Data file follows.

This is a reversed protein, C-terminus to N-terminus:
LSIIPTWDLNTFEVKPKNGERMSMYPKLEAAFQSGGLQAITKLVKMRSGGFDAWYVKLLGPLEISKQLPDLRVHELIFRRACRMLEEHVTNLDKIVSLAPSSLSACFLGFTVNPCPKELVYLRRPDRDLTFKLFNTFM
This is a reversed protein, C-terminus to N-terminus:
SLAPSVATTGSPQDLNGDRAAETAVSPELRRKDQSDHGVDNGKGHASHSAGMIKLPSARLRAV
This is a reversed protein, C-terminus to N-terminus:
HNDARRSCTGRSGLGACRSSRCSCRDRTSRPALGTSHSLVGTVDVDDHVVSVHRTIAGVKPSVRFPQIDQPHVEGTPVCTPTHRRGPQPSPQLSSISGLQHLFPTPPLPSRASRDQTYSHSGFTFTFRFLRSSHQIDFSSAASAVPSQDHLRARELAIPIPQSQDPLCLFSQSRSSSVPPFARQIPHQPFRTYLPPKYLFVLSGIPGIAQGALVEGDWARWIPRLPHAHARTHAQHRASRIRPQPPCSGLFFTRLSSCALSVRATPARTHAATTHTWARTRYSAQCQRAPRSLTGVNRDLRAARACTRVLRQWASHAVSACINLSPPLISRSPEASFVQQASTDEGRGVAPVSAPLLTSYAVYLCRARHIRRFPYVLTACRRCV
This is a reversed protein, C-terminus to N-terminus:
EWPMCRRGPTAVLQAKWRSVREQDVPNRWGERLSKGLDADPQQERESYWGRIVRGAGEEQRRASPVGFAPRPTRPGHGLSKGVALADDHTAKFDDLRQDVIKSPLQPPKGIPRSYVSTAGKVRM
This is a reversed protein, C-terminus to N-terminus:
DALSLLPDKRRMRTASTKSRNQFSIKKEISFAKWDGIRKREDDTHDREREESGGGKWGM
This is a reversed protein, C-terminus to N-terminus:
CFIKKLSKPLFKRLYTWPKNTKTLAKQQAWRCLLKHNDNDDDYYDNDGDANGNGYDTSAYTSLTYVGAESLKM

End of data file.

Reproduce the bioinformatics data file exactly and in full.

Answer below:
This is a reversed protein, C-terminus to N-terminus:
LSIIPTWDLNTFEVKPKNGERMSMYPKLEAAFQSGGLQAITKLVKMRSGGFDAWYVKLLGPLEISKQLPDLRVHELIFRRACRMLEEHVTNLDKIVSLAPSSLSACFLGFTVNPCPKELVYLRRPDRDLTFKLFNTFM
This is a reversed protein, C-terminus to N-terminus:
SLAPSVATTGSPQDLNGDRAAETAVSPELRRKDQSDHGVDNGKGHASHSAGMIKLPSARLRAV
This is a reversed protein, C-terminus to N-terminus:
HNDARRSCTGRSGLGACRSSRCSCRDRTSRPALGTSHSLVGTVDVDDHVVSVHRTIAGVKPSVRFPQIDQPHVEGTPVCTPTHRRGPQPSPQLSSISGLQHLFPTPPLPSRASRDQTYSHSGFTFTFRFLRSSHQIDFSSAASAVPSQDHLRARELAIPIPQSQDPLCLFSQSRSSSVPPFARQIPHQPFRTYLPPKYLFVLSGIPGIAQGALVEGDWARWIPRLPHAHARTHAQHRASRIRPQPPCSGLFFTRLSSCALSVRATPARTHAATTHTWARTRYSAQCQRAPRSLTGVNRDLRAARACTRVLRQWASHAVSACINLSPPLISRSPEASFVQQASTDEGRGVAPVSAPLLTSYAVYLCRARHIRRFPYVLTACRRCV
This is a reversed protein, C-terminus to N-terminus:
EWPMCRRGPTAVLQAKWRSVREQDVPNRWGERLSKGLDADPQQERESYWGRIVRGAGEEQRRASPVGFAPRPTRPGHGLSKGVALADDHTAKFDDLRQDVIKSPLQPPKGIPRSYVSTAGKVRM
This is a reversed protein, C-terminus to N-terminus:
DALSLLPDKRRMRTASTKSRNQFSIKKEISFAKWDGIRKREDDTHDREREESGGGKWGM
This is a reversed protein, C-terminus to N-terminus:
CFIKKLSKPLFKRLYTWPKNTKTLAKQQAWRCLLKHNDNDDDYYDNDGDANGNGYDTSAYTSLTYVGAESLKM